ISSUE: OPPOSITION OF CITIZENSHIP AMENDMENT ACT BY STATES
WHY IN NEWS?
WHAT STATES CAN DO?
Citizenship is a Central subject and, legally speaking, the states may have limited room for manoeuvre when it comes to determining who is a citizen and who is not, or in implementing a law on the matter framed by the Centre.
And yet, when duly elected chief ministers stand up and oppose a central law, when they pledge resistance to it in their states, they make a political and symbolic point that the Centre in a federal democracy would be unwise to ignore or attempt to ride roughshod over.
Be it CM Banerjee in Bengal, Arvind Kejriwal in Delhi, Amarinder Singh in Punjab, Pinarayi Vijayan in Kerala, Bhupesh Baghel in Chhattisgarh, or Nitish Kumar and Naveen Patnaik in Bihar and Odisha respectively, the objections to the NRC-CAB seem two-fold.
One, these chief ministers are pointing to the lack of consultation, the go-by to norms of negotiation and consensus-building, by a Centre drunk on an electoral majority, on vital issues that affect the country.
The push-back by the chief ministers is important, and the Centre must respond to it. In times when checks on power are conspicuously feeble and countervailing institutions seem unable or unwilling to rise to their mandate, the CMs’ voices are also a valuable reminder — that India’s largeness and its diverse locales are not its weakness, but its strength, and a reason to hope.
ISSUE: 10 YEARS OF AADHAAR
On September 29, 2010, Ranjana Sonawane, a resident of Tembhli in the tribal district of Nandurbar in Maharashtra received the first Aadhaar number. In less than 10 years, 95 per cent of the adult residents in India have gotten theirs.
For a large number of these people, Aadhaar was the first usable ID, in the absence of which they found it difficult to access services.
ACCESS OF AADHAAR
The report finds that nearly 50 per cent of the people have used Aadhaar to access rations, MGNREGS, social pensions, SIM cards or bank accounts for the first time, and that 81 per cent of Aadhaar holders say that they will provide it if they have a choice of which ID to provide. Sixty one per cent of beneficiaries trust that Aadhaar prevents others from accessing their benefits.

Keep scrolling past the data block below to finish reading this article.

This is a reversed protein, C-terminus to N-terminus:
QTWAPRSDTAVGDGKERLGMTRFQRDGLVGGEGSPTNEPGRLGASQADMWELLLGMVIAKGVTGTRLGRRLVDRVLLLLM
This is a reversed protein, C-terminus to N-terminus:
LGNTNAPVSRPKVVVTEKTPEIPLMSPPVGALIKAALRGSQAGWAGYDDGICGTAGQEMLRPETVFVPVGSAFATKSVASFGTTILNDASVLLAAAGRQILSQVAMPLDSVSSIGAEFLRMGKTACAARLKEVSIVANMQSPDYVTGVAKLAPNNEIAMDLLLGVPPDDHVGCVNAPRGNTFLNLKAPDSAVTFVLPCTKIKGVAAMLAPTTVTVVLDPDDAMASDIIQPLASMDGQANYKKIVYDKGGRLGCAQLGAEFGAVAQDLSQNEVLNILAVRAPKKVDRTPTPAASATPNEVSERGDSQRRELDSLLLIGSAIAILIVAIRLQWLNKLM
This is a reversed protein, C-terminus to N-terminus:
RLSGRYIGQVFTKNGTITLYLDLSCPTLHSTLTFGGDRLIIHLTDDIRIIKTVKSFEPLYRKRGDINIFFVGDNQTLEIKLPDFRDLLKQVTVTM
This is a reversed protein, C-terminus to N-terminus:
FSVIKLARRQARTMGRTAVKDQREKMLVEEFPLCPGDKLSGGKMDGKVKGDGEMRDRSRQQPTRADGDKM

The report indicates a need for the state to double down on the unfinished agenda of ensuring that Aadhaar works for everyone, that is, marginalised groups are enrolled, the process to update records is made simpler, the grievance redress systems are strengthened, and exclusions due to Aadhaar are eliminated.
Aadhaar has touched the life of almost every Indian resident. If there is one learning from the study, it is that the best way to deliver on the promise of Aadhaar is to focus on improving the user experience, making it easier for everyone to use Aadhaar safely every day.
It is only then that the bold bet which began with Ranjana Sonawane in a remote corner of Nandurbar a decade ago, will achieve its full potential.
ISSUE: RIGHT TO INFORMATION
WHY IN NEWS?
On Monday, Chief Justice of India Sharad Arvind Bobde called for a “filter” to check “abuse” of the Right to Information (RTI) Act. “There is paralysis and fear about this Act. People are not taking decisions… We want to find a way to stop the abuse of RTI Act,” he said.
EVOLUTION OF THE RTI ACT
It was the Supreme Court that had sown the seeds of the RTI Act when, in 1975, in State of Uttar Pradesh vs Raj Narain, Justice K K Mathew observed, “The people of this country have a right to know every public act, everything that is done in a public way by their public functionaries.
They are entitled to know the particulars of every public transaction in all its bearing. Their right to know, which is derived from the concept of freedom of speech, though not absolute, is a factor which should make one wary when secrecy is claimed for transactions which can at any rate have no repercussion on public security.”
Since that remark, the country saw many demands for an RTI Act; 12 states had enacted their own transparency laws before it was passed as a central legislation and implemented in 2005.
WHY STRONGER RTI?
The ideal of ‘Government by the people’ makes it necessary that people have access to information on matters of public concern. The free flow of information about affairs of Government paves way for debate in public policy and fosters accountability in Government. It creates a condition for ‘open governance’ which is a foundation of democracy.”
CRITICISM OF THE RTI ACT
In Central Board of Secondary Education (CBSE) & Anr vs Aditya Bandhopadhyay and Others in 2011, the Supreme Court said: “The nation does not want a scenario where 75% of the staff of public authorities spends 75% of their time in collecting and furnishing information to applicants instead of discharging their regular duties.”